Your currency is only as good as the reputation and strength of whatever is backing it. As many 'revolutionary' governments discovered the hard way when they first came into power. And it's only as 'safe' as your ability to protect it.


Renegade

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Re: $12,000 in Bitcoin Stolen
« Reply #2 on: March 08, 2013, 08:47:30 AM »
It also shows that, despite many people's romantic fascination with "alternate currencies," unless you have an established government standing behind your monetary system, it's little more than an interesting social experiment so far.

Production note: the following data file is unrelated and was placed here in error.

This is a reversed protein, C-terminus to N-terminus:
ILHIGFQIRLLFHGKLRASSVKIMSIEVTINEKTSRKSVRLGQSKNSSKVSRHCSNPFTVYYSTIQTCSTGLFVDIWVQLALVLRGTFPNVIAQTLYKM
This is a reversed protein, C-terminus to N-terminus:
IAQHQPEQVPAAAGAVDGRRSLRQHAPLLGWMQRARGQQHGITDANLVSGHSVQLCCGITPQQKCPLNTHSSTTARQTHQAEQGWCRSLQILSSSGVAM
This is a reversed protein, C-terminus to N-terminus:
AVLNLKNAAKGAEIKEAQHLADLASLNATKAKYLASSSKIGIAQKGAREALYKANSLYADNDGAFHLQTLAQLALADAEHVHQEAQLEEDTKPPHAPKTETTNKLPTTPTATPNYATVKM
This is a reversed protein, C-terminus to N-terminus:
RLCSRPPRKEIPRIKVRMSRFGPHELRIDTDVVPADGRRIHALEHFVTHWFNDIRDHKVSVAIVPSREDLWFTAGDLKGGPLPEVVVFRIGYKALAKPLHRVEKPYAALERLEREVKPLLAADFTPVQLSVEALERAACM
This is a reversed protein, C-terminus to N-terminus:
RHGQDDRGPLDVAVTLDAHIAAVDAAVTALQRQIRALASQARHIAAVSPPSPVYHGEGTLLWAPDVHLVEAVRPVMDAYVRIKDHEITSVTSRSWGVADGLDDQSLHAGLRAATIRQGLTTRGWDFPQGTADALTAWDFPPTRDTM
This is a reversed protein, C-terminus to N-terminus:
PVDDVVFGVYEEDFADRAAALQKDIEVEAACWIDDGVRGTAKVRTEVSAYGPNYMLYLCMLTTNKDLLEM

Your currency is only as good as the reputation and strength of whatever is backing it. As many 'revolutionary' governments discovered the hard way when they first came into power. And it's only as 'safe' as your ability to protect it.

The hack had ZERO to do with Bitcoin. The exact same tactics could be used to steal from your Paypal account or anything. It only illustrates that social engineering is still the bread & butter of cyber crime.

e.g. I use the same kinds of tactics used by Rand to mine public data on 40hz. I hijack 40hz.com DNS, then well, game over. Same exact deal.

Lesson learned? Never let anyone know your mother's maiden name, and always tell everyone that you're a simple orphan bastard. :P

As for Bitcoin, you might want to look at it again. What you think you know may be out of date.